as study and test future solutions for their effectiveness. Much of their paper was
definitive, especially in terms of algorithm metrics, and this is really important
in setting up groundwork for continuing novel contributions to this field and
helping to understand the general framework of th problem.
- Rate how convincing the methodology is: how do the authors justify the solution
approach or evaluation? Do the authors use arguments, analyses, experiments, simulations, or a
combination of them? Do the claims and conclusions follow from the arguments, analyses or
experiments? Are the assumptions realistic (at the time of the research)? Are the assumptions
still valid today? Are the experiments well designed? Are there different experiments
that would be more convincing? Are there other alternatives the authors should have
considered? (And, of course, is the paper free of methodological errors.)
Their methodology was rather convincing. The authors set out first by characterizing their
problem as a congestion avoidance problem in which they need an algorithm that was
efficient, fair, converged quickly, and relatively smooth in its response. They defined
what these terms meant and how they were to be measured. They then set the four
combinations of increase/decrease algorithms using multiplication or addition against this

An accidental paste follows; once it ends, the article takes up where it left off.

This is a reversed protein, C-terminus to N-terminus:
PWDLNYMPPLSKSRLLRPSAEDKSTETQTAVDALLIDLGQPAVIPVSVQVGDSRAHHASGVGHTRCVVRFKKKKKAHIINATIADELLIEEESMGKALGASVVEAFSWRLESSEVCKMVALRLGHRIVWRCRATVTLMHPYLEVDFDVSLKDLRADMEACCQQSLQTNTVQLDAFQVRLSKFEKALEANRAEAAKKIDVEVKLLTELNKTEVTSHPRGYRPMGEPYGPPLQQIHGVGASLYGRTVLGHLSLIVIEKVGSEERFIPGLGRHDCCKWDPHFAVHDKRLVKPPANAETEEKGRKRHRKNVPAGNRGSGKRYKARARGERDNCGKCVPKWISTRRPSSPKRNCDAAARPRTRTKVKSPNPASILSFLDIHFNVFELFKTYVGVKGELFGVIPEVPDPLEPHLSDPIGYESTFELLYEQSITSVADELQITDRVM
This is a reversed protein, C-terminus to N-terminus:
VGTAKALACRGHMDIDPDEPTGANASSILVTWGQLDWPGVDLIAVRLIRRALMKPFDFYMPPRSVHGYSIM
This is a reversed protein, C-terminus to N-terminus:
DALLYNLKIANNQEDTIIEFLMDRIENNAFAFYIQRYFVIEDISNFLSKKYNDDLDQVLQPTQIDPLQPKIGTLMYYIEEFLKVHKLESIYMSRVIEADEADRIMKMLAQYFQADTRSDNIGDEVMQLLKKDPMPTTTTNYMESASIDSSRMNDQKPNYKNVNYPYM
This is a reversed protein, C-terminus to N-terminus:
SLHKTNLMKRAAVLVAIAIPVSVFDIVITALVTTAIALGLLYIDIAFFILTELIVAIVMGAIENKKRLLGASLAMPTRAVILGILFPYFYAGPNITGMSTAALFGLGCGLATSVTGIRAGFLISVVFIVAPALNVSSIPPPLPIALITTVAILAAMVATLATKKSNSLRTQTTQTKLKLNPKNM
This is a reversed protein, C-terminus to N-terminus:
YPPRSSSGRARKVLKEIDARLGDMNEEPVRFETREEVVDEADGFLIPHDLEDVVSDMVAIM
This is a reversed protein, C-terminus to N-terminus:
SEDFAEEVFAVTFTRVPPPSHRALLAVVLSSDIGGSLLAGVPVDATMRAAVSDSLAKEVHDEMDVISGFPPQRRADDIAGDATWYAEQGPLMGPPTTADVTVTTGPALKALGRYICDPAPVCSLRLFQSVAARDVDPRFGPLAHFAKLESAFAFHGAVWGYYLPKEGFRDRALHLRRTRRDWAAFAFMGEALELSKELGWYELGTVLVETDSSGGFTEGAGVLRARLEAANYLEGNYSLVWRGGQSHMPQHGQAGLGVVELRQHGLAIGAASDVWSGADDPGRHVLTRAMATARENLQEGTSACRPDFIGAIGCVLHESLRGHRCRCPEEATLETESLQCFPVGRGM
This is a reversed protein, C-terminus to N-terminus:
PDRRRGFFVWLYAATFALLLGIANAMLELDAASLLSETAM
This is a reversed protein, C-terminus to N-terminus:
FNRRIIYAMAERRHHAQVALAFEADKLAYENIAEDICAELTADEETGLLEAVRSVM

backdrop of metrics and compared which ones would fare the best, based first on the
criterion of which ones would converge. After doing this, they wished to identify the
subset of those algorithms that would satisfy their distributedness criterion. Finally,
they looked at the even smaller subset of those controls that would represent the optimal
trade-off of responsiveness and smoothness. They proved each of these steps sequentially
using purely mathematical proofs, and in the end deomonstrated that the additive increase
and multiplicative decrease algorithm would fare the best under all the desired criterion
they had specified earlier. Their findings are both convincing and relevant today because
of their complete reliance on mathematical proofs instead of empirical data.
- What is the most important limitation of the approach?
The key limitation of such an approach, however, is that since it is not based on
empirical data, it is hard to show the effectiveness of such an approach in real world
networks. It provides great inspiration to the design of an effective algorithm but it
does not actually do so, nor does it actually show how well it will fare in the real
world. Because of the abstracted nature of such a solution, there may be factors that were
not accounted for in the generalness of the problem, that may prevent it from being a good
solution in the real world.
- What lessons should researchers and builders take away from this work. What
(if any) questions does this work leave open?
The key lesson that researcher and builders should take away from this work is that a
simple additive increase and multiplicative decrease algorithm satisfies the sufficient
conditions for convergence to an efficient and fair state regardless of the starting state
of the network. The questions it leaves open are: How does delayed feedback affect the
control? What is the marginal utility of increase bits of feedback? Is it worthwhile to
guess the current number of users n? What is the impact of asynchronous operation?
Finally, perhaps most importantly, how well does this algorithm fare when implemented in
the real world? What is its performance when implemented on the Internet?